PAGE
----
KUALA LUMPUR, Sept 25 (Reuters) Malaysian consumer-credit firm RCE Capital Bhd said it is interested in buying control of Malaysia Building Society , but shares in Malaysia Building fell after another potential bidder ruled itself out.
''We have expressed an interest but we have not got a response yet,'' RCE Capital Executive Chairman Azman Hashim told reporters when asked about a Star newspaper report, citing unnamed sources, that it was bidding for a 54 percent stake in the society from the state-run pension fund the Employees Provident Fund (EPF).
But shares of Malaysia Building drooped after Kuwait Finance House , the Gulf's second largest Islamic lender by market value, denied the Star report it too was interested in the majority stake.
''Kuwait Finance House (Malaysia) Bhd is not part of and never has been involved in the negotiations in connection with the proposed sale of EPF's stake in Malaysia Building Society,'' Salman Younis said in a statement.
Shares of Malaysia Building fell 4 percent to 1.50 ringgit at 0811 GMT after touching an earlier high of 1.59 ringgit. RCE gained 3.6 percent to 87.5 sen a share.
EPF owned 62.41 percent of Malaysia Building as of April 25, according to its latest annual report. A 54 percent stake is worth about 300 million ringgit ($87.6 million) based on the society's last-traded share price of 1.55 ringgit.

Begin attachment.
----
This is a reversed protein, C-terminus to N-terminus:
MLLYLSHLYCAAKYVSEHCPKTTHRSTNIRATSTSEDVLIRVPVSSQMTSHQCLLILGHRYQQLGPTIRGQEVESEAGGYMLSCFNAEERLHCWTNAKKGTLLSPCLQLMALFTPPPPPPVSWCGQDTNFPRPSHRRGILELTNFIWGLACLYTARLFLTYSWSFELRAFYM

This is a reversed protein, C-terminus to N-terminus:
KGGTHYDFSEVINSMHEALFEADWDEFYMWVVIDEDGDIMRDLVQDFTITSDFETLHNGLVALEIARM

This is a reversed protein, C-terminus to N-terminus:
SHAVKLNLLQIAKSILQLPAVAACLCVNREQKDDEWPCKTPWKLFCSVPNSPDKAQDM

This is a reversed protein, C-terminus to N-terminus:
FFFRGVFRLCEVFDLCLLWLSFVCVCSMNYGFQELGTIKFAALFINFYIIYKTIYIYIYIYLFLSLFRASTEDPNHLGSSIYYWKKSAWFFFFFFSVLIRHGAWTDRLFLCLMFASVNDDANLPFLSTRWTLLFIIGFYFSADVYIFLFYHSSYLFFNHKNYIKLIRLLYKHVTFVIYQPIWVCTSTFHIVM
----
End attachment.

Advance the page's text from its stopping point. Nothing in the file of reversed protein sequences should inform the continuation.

Malaysia Building has total assets of 6.65 billion ringgit ($1.94 billion), according to its last quarterly report, and is seen as attractive because it focuses on mortgages, a fast-growing market, and also is allowed to operate without a licence.
The Star newspaper had reported earlier on Tuesday that Kuwait Finance and RCE were the two parties keen on the controlling stake. Another bidder, Bank Rakyat, had bowed out of the race because of the fund's asking price, the paper had added.
Asked why RCE Capital was interested in the society, Azman said: ''For RCE it makes some sense. ''We are in the financing business and MBSB is a financial house. If we want to expand, that's one way to do it.'' Azman described his approach as very preliminary.
The EPF wants a price equivalent to 2.4 times book value, the newspaper said. Based on the society's net asset value of 1.29 ringgit per share reported as of Dec. 31, 2006, the asking price would amount to around 3 ringgit a share.
Azman said RCE Capital wasn't acting in concert with Kuwait Finance House. ''At the moment we are on our own,'' he said.
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